We must have become habituated to fatality and to encounters with it, in order to have the daring to raise our eyes when certain questions appear to us in all their horrible nakedness. Good or evil stands behind this severe interrogation point. What are you going to do? Demands the sphinx.

This habit of trial Jean Valjean possessed. He gazed intently at the sphinx.

He examined the pitiless problem under all its aspects.

Cosette, that charming existence, was the raft of this shipwreck. What was he to do? To cling fast to it, or to let go his hold?

If he clung to it, he should emerge from disaster, he should ascend again into the sunlight, he should let the bitter water drip from his garments and his hair, he was saved, he should live.

And if he let go his hold?

Then the abyss.

Thus he took sad council with his thoughts. Or, to speak more correctly, he fought; he kicked furiously internally, now against his will, now against his conviction.

Happily for Jean Valjean that he had been able to weep. That relieved him, possibly. But the beginning was savage. A tempest, more furious than the one which had formerly driven him to Arras, broke loose within him. The past surged up before him facing the present; he compared them and sobbed. The silence of tears once opened, the despairing man writhed.

He felt that he had been stopped short.

Alas! in this fight to the death between our egotism and our duty, when we thus retreat step by step before our immutable ideal, bewildered, furious, exasperated at having to yield, disputing the ground, hoping for a possible flight, seeking an escape, what an abrupt and sinister resistance does the foot of the wall offer in our rear!

To feel the sacred shadow which forms an obstacle!

The invisible inexorable, what an obsession!

Then, one is never done with conscience. Make your choice, Brutus; make your choice, Cato. It is fathomless, since it is God. One flings into that well the labor of one's whole life, one flings in one's fortune, one flings in one's riches, one flings in one's success, one flings in one's liberty or fatherland, one flings in one's well-being, one flings in one's repose, one flings in one's joy! More! More! More! Empty the vase! Tip the urn! One must finish by flinging in one's heart.

Somewhere in the fog of the ancient hells, there is a tun like that.

Is not one pardonable, if one at last refuses! Can the inexhaustible have any right? Are not chains which are endless above human strength? Who would blame Sisyphus and Jean Valjean for saying: "It is enough!"

The obedience of matter is limited by friction; is there no limit to the obedience of the soul? If perpetual motion is impossible, can perpetual self-sacrifice be exacted?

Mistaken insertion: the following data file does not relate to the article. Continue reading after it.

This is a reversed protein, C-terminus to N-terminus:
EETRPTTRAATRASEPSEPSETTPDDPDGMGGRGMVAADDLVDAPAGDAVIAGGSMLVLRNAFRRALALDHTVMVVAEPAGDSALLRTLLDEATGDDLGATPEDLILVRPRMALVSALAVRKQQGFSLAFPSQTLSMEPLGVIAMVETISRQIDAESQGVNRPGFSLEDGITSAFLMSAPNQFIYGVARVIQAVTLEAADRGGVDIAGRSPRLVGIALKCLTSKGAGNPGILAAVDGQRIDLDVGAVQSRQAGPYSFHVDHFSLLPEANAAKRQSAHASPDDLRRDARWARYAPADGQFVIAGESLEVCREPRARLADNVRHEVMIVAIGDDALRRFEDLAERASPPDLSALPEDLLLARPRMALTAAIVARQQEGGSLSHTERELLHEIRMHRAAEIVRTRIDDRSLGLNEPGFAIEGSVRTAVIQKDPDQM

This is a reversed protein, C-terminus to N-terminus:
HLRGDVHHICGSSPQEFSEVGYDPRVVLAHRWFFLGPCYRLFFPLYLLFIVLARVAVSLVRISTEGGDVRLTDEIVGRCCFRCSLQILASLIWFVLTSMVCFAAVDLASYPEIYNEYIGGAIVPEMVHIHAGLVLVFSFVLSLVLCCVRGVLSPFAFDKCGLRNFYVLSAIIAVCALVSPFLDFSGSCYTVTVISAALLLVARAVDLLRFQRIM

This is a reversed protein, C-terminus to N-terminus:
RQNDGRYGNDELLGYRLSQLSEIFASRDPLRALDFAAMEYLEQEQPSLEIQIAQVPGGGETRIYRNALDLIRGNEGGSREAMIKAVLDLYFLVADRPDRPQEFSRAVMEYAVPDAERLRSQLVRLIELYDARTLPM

The first step is nothing, it is the last which is difficult. What was the Champmathieu affair in comparison with Cosette's marriage and of that which it entailed? What is are-entrance into the galleys, compared to entrance into the void?

Oh, first step that must be descended, how sombre art thou! Oh, second step, how black art thou!

How could he refrain from turning aside his head this time?

Martyrdom is sublimation, corrosive sublimation. It is a torture which consecrates. One can consent to it for the first hour; one seats oneself on the throne of glowing iron, one places on one's head the crown of hot iron, one accepts the globe of red hot iron, one takes the sceptre of red hot iron, but the mantle of flame still remains to be donned, and comes there not a moment when the miserable flesh revolts and when one abdicates from suffering?

At length, Jean Valjean entered into the peace of exhaustion.

He weighed, he reflected, he considered the alternatives, the mysterious balance of light and darkness.

Should he impose his galleys on those two dazzling children, or should he consummate his irremediable engulfment by himself? On one side lay the sacrifice of Cosette, on the other that of himself.

At what solution should he arrive? What decision did he come to?

What resolution did he take? What was his own inward definitive response to the unbribable interrogatory of fatality? What door did he decide to open? Which side of his life did he resolve upon closing and condemning? Among all the unfathomable precipices which surrounded him, which was his choice? What extremity did he accept? To which of the gulfs did he nod his head?

His dizzy revery lasted all night long.